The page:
Despite the conditions Waggy and Chillo were awesome moving the ball with such ease.

A great team effort. We should have won it but for some poor refereeing decisions including a blatant penalty also Peter Bonnetti made a string of fine saves from Chillo so it ended 2-2. The replay at Boothferry Park saw 45,328, packed in and played on an award-winning pitch that played into the hands of Chelsea and we lost 3-1.

In the same season we played a mid-week game and ran riot with 4 goals in the first 5 mins. Can you imagine being disappointed at only winning 6-1? In later life I met a Purchasing Manager for a household name. He was a Bournemouth supporter but was able to 'run through' the names of the Hull City team and still raved about Chillo & Waggy. Happy days indeed.”

Injury robbed him of scoring even more than his insane tally of 222 and his transfer to Coventry really was a short-lived change as he had to retire professionally the next season. Both my Dad and Dave insist he was good enough to play internationally and it’s hard not to agree. A goal every two games when you shared them around with another lethal striker isn’t just rare, it’s pretty much unheard of.

I do remember seeing Chillo in the dugout in the eighties when he was assistant to Colin Appleton and he also oversaw a golden era of youth players during his spell in charge of the juniors. With the likes of Marwood and McLaren coming through under his watchful eye. I still find it amazing that Billy Whitehurst who is so revered as a target man credited Chillo above all others with helping him. Perhaps it was the sports mail or in a programme but I remember Big Bill warmly remembering the extra hours Chris put in to turn him into the striker that was feared around the league.

Striker, mentor, coach and local hero, it’s not hard to imagine why he was so loved and going back to do some research on this piece it’s clear that being beloved to Chris’s level wasn’t simply to do with his ability, it was as much about personality and the ability to connect to a fan base that saw him as one of them. Why did they? Because he was one of them, and you can’t beat that.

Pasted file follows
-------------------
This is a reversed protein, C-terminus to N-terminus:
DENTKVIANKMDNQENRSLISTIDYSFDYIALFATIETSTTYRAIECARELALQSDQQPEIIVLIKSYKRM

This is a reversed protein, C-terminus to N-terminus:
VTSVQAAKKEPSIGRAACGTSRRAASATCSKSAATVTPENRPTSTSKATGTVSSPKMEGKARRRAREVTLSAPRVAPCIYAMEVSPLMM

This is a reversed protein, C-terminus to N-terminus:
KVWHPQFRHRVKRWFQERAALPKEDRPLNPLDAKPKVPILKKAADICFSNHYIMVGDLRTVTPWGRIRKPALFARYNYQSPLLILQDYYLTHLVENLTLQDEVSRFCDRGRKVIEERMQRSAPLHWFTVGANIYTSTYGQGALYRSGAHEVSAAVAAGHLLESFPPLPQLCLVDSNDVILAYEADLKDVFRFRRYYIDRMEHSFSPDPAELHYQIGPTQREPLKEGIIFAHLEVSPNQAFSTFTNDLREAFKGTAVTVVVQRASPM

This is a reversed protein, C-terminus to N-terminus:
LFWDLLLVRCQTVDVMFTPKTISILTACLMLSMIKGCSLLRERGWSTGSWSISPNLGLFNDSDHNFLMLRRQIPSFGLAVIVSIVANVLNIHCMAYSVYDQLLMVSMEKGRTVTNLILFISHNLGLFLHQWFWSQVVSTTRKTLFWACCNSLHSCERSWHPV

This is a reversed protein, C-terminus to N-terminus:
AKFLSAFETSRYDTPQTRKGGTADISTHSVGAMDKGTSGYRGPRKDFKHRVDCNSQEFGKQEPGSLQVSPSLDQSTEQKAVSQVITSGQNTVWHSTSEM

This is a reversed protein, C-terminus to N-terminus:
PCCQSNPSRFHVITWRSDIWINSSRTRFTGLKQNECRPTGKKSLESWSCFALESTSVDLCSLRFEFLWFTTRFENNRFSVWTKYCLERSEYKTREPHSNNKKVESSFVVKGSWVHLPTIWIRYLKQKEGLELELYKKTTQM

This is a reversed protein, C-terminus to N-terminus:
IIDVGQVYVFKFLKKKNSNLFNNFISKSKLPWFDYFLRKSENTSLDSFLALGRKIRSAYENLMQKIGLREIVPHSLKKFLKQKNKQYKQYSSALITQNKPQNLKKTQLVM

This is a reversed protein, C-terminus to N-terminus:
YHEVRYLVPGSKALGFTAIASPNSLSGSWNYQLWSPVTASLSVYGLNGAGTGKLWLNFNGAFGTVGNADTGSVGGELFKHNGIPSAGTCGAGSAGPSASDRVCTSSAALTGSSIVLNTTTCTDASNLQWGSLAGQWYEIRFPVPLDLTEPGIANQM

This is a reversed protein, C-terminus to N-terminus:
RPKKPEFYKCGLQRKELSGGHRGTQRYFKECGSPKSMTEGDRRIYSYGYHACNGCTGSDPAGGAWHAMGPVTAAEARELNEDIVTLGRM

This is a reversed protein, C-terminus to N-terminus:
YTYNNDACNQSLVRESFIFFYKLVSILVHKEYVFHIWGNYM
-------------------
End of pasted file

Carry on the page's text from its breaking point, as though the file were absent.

I’m proud they named the East Stand after you Chillo, without you, my old man doesn’t love the club as much and therefore neither would I. You led a generation into supporting the club, that then have led two or three more generations into the ground. In an era where the club are battling to get people back in the stands you’re the reason thousands of us are here, and the truth is if we get somebody half as good as you, more will return.…rest in peace.

I’ll give the old man the final word on him as he recalls meeting him one last time.

“I met Chris Chilton at his book signing at the KCOM stadium and had a lovely conversation with him about Football Coaching and Hull City! He kindly signed the books for myself and my son. A true gentleman and Hull City legend”

Thanks for reading. UTT.

*The Hull City supporters trust are selling off the match worn “Chillo 222” t-shirts that the club kindly donated to us last year click on the following link if you’d like to buy one, all proceeds will be donated to Dementia Friendly East Riding, there are limited numbers left so if you want one, don't hang about!*